Tongans knew the Kingdom was in dire need of a younger Prime Minister. When the country’s most senior parliamentary journalist, Pesi Fonua, wrote that in the “19th minute of his address, ‘Akilisi lost track of his speech,” it was not funny. In fact, it was cringe-worthy embarrassing to the point of being politically ridiculous.
‘Akilisi Pohiva, Tonga’s 74 year old Prime Minister for almost two years, was known for botching the English speeches written for him by a mismatched assortment of state bureaucrats. The bureaucrats were known for squabbling and backbiting over what went into, and what got left out of, the Prime Minister’s orations. How to resolve one bungling Prime Minister and a bureaucracy of sparring officials?
Here’s a suggestion: sack the speechwriters for penning pure political garble to confuse an elderly, doddery, and way past his prime head of government, not to mention the unfortunate audience having to listen. Pohiva had difficulty reading aloud in English. That we could see and hear when he attempted to do so.
But Tonga’s Prime Minister also scored low on understanding press conference questions, and answering the questions astutely. That had calamitous consequences for the Tongan government because their public relations fell into the depths of hopelessness.
Why didn’t Pohiva speak Tongan at the United Nations General Assembly and have an English-language translator? Surely that would have taken the pressure of him to perform at an international level he was glaringly incapable of.
There were specific reasons preventing an English translator for the Prime Minister being considered by the Tongan state. English is Tonga’s second official language, and is widely spoken among the population.
A public expectation therefore exists that the calibre of Prime Minister we get today is fully equipped with modern leadership competencies. An ability to publicly and proficiently communicate in written and spoken English and Tongan is a fundamental skill, which the head of government is supposed to possess.
‘Akilisi Pohiva fell short of the mark on several capabilities. Proving himself as a weak country leader of no great expertise or skilfulness, his deficiencies made Tongan citizens vulnerable. The state was a mess, governed by substandard procedures, poor decisions, and ruthless bureaucrats and politicians – all out for themselves at the expense of dwindling government coffers.
Why did Pohiva remain in power? Would it not have been kinder to put him and his government out of their misery by removing them from office? On this contentious point, Tongan politics had gotten absurdly self-interested.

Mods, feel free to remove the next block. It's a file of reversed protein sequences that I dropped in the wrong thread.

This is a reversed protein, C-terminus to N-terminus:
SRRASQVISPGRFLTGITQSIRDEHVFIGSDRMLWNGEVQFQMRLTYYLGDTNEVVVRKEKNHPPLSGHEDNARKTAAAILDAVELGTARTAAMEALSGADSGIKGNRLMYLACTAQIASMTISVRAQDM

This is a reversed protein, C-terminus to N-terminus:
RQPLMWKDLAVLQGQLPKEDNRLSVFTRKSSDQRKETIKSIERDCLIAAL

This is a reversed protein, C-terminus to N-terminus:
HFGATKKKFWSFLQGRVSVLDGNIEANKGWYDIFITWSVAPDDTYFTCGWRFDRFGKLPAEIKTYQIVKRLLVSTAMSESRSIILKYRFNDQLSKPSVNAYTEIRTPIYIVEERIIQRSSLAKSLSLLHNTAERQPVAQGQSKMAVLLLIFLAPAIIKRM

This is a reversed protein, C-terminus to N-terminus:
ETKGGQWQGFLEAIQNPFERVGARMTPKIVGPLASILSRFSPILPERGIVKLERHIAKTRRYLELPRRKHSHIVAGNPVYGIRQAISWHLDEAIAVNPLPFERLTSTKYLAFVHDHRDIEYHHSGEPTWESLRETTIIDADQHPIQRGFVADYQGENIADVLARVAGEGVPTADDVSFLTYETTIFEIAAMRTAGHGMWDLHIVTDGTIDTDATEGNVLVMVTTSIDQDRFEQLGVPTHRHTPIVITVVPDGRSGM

Designed to cull pitiable Prime Ministers useless at the job was the vote of no confidence, a parliamentary mechanism written into the 2010 amendments of constitutional law. Supposedly, Tonga was to have a vote of no hope in ‘Akilisi Pohiva and his cabinet of folly. Lord Vaea was the hawker. But here’s the thing: toying with the idea in media statements, Vaea never actually got one organised among the noble class of representatives to the legislature.
Two leading reporters on Tongan politics, Pesi Fonua and Kalafi Moala, did the fact-checking and analysis to call him out. Pesi penned for Matangi Tonga Online that the Speaker’s Office at the Legislative Assembly had no record of a vote of no confidence in the Prime Minister ever being filed for the House agenda.
What was going on? Did Vaea really run the vote of no confidence past the nine nobles’ representatives, including Ma’afu, Pohiva’s lands minister, to get endorsement that this would be their political strategy as the opposition, and that Vaea would stand as the contender for government leader?
Kalafi Moala’s critical analysis was telling. The only journalist working out of Nuku’alofa with the moral courage to speak up against a Pohiva regime that had clamped down on media freedom, he was adamant that Vaea did not unequivocally represent a better leadership replacement.
Moala’s take on Vaea was that he played old-school noble politics, riding a false assumption. He presumed he had the right to roll Pohiva and lead the country because he was a noble.
Categorical error, as the late political philosopher Futa Helu may well have thought. It was erroneous for Vaea to suppose, in this day-and-age, that being a noble gave him leadership entitlement over government. That, he had to earn with a proven track record, like every other human being up for public scrutiny as a politician.
Enter Lord Fusitu’a, the noble’s representative for the Niua Group to Tonga’s Legislative Assembly. His climate discussion at the United Nations General Assembly shone with intelligence and wisdom, but pragmatically, was timely and necessary.
He offered hope to younger generation Tongans, who made up the majority of people in the island homeland and the Australian, New Zealand, and American diaspora. An ideal alternative to old-school leadership had arrived to mobilise the Kingdom towards an optimistic future.
Not all was despairingly depressing about the disastrous deeds of politicians in the Tonga Islands. And although the consecutive Tu’ivakano and Pohiva governments that came in back-to-back, had shifted the Kingdom back-to-slack, the warning rang out clear: you can’t fool all of the people all of the time.
Tonga needed a younger Prime Minister, for certain. In fact, he is right there in parliament. Our political opinion: sort the leadership out Pohiva and Vaea. With or without a vote of no confidence, the 2018 parliamentary election for a Prime Minister will enable the right head of government for our people in changing times.
The truth is, Fusitu’a had generated a groundswell of widespread support for government leadership. Furthermore, popular Tongan opinion is that change, right now, is a good thing for us as a nation and a people. With this kind of optimism from the bottom up, what is there to fear, but fear of change itself.